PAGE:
6 February 2024

Hilltops Merino studs prove they're dynamos among national chart-toppers

| Edwina Mason
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a pair of merino rams in yards

Steve and Liz Phillips’ Yarrawonga Merino Stud, near Harden, is the second most successful stud breeding operation in Australia. Image: Yarrawonga Merino.

The Hilltops region seems to have plonked right back into the velvety sweet grassy-scented crimped fleeces of the Merino variety of sheep with three studs ranking among the top 10 in Australia in an annual listing published nationally in agricultural bibles The Land Newspaper, Farm Weekly, Queensland Country Life and Stock Journal.

In a far cry from the legacy heavyweights of yesteryear, these three dynamos located at Harden, Reids Flat and Quandialla proved this region is back riding on the sheep’s back with their stud average sale prices placing them among the elite of the nation.

Sitting at number two behind South Australia’s Glenlea Park with its average of $4065 is Steve and Liz Phillips’ Yarrawonga Merino Stud at Harden which recorded an average of $3849.

A stud founded on the Monaro in 1971 by Steve’s parents – Don and Thea Phillips – the Yarrawonga operation runs across eight properties in NSW, with Steve and Liz based at ‘Cunningham Plain’ near Harden.

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Theirs has been a growth and expansion made possible through the profitability of their merino flock, one that conforms to good breeding values, including DNA testing of all lambs according Australian Sheep Breeding Values (ASBV) which allow stud principals to compare the genetic differences between rams.

The Yarrawonga sheep, the Phillips’ maintain, have the unique ability to increase fleece weights while decreasing micron, proved through countless wether trials over the past 30 years.

Uniquely able to produce good waterproof fine testing wools capable of handling high rainfalls, coupled with the heavy fleece weights, high fertility and strong carcass weights alongside conformation, good feet and square bodies have augured well for a repeat client base, which Steve said was tremendously fulfilling.

“The averages were down a bit on the dizzy heights of 2022,” he said, “but that was to be expected.”

Steve Philips said the three studs from the Hilltops area were all progressive forward-thinking operations which people tend to be attracted to for improvement moving forward.

family with a small mob of merino rams

Jane and Michael Corkhill of Grassy Creek, Reids Flat, near Boorowa with their two sons in 2016. Image: Grassy Creek Merino Stud.

From a sheep producing family, Michael Corkhill, of Reids Flat near Boorowa, always had an interest in Merinos, particularly ram breeding which he started exploring at the tender age of 16 with 20 ewes in an artificial insemination program.

Thirty years on, Grassy Creek, the stud he and his wife Jane operate, registered at number four among the top 10 studs in Australia with an average ram sale price of $2672, which surprised even Michael who said despite 12 years of average price increases, last year he held off offering more rams due, like everyone, to the expected downward industry predictions.

“Conscious of higher averages, each year I always raise the number of rams on offer except last year,” he said, “but we were fortunate to have a corporate come on board and reached a few guys who share a couple of places and they’ve prioritised us which was awesome.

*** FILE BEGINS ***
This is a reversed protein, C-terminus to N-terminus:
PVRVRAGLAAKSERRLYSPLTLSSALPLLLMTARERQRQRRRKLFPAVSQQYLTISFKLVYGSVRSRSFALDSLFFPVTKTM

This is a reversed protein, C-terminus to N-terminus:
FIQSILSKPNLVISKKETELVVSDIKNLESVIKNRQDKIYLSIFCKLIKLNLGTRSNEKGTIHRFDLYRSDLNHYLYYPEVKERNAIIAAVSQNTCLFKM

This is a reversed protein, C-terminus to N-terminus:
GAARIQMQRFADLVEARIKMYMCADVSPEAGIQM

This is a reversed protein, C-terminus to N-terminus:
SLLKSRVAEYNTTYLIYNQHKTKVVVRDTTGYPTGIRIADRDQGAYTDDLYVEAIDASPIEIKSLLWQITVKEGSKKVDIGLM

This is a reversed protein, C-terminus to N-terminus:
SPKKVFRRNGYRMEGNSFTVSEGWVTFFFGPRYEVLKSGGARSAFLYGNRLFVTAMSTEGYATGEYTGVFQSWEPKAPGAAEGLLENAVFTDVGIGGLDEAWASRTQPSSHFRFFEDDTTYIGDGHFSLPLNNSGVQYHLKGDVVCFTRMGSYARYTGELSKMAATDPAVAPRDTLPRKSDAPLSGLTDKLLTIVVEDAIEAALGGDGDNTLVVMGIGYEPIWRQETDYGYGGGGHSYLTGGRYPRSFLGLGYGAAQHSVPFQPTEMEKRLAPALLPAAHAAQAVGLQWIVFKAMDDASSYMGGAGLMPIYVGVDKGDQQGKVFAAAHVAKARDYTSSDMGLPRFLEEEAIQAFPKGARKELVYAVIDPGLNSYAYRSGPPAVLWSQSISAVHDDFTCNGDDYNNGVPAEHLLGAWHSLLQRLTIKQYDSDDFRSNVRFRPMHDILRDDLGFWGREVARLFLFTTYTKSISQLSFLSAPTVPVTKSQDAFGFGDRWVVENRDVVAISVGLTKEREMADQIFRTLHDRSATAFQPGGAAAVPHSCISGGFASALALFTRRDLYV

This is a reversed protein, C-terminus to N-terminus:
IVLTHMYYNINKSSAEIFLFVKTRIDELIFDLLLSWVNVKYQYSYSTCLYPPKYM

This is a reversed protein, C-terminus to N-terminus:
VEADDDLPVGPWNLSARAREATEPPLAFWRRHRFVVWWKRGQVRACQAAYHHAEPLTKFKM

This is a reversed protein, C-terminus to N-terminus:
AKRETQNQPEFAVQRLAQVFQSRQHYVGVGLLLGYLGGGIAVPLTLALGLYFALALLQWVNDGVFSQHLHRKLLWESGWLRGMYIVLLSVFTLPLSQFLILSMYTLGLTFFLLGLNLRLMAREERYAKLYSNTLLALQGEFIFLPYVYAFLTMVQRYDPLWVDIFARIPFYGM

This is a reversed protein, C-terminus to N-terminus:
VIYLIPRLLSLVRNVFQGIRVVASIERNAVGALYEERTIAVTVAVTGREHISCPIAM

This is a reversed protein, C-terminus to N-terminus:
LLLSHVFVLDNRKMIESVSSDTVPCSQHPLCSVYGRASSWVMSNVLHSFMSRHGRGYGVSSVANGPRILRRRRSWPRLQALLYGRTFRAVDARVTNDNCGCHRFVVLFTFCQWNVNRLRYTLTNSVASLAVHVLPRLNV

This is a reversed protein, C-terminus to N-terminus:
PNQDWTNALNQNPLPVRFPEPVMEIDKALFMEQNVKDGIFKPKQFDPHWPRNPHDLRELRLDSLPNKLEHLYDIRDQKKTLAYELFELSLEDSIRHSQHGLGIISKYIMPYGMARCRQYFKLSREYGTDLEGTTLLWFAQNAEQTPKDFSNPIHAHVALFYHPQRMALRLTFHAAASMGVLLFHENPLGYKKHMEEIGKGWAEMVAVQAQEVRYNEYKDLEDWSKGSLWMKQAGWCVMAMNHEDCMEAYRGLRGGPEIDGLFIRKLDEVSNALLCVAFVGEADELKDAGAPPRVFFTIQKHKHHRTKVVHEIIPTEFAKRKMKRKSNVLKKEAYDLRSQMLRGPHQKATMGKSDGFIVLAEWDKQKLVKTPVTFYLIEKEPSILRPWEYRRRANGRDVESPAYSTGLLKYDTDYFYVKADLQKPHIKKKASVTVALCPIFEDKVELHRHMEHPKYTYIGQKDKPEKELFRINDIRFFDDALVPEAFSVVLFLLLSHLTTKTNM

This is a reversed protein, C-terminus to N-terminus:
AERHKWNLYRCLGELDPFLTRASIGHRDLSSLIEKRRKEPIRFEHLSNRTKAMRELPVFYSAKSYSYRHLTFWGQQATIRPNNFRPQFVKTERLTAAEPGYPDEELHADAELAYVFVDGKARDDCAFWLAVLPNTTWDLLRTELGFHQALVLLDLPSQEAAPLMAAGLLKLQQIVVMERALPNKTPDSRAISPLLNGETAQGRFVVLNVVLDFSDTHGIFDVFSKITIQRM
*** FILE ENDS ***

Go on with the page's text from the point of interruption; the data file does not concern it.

“But the big thing I think that got us over the line is the last few years we’ve had considerable success in wether trials with our sheep,” Michael said.

“Last year, we had 10 teams of wethers in trials, and they all finished in the top for either wool and meat or both,” he said.

Wether trials are designed to assist commercial breeders compare their productivity against that of other flocks, removing most of the effects of management and environment, leaving a better comparison of the genetic merit of the sheep.

This feat extended to sire evaluations – which measures breeding performance of ram progeny relative to the progeny of other sires.

Moving from 16th position in 2023, Michael said placing fourth was gratifying, especially, he said, to sit among such well established operations.

farmer leaning on ute

Trevor Ryan of Richmond Merinos near Quandialla. Image: Trevor Ryan.

Steeped in history dating back to the early days of settlement on the excellent grazing country known as The Bland, “Richmond” out at Quandialla on the western fringes of the Hilltops region has seen four generations of Ryans breeding merino sheep.

Their rise from a stud established by his grandparents using Bungaree bloodlines in 1949, a period of hiatus during the 80s and 90s after Trevor Ryan’s father’s death, has been meteoric given they moved from 21st position in 2022, to eighth in 2023 with their average of $3208.

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For Trevor Ryan the path to the top 10 started when in 1994, fresh from a stint in the Kimberley region, he purchased a flock of Severn Park bloodline ewes. Severn Park is a stud owned and operated by Charles Massy in the Monaro.

He segued from commercial to stud operations in 2004 and genetics has played a huge role in that, resulting in ethically produced long plain bodied sheep with thin and supple skin producing a silky soft deep-fibre wool.

“We’ve sort of identified where the industry is heading long-term, and I guess we’ve tried to move with that,” Trevor said.

“The key is to keep balancing your flock to collect as much data as you can and maintain all the visual trait,” he added.

Last year’s on-farm stud sale resulted in a 100 per cent clearance, which Trevor says he was thrilled with, as much as he is delighted by “Richmond’s” recent top 10 billing.

Original Article published by Edwina Mason on About Regional.

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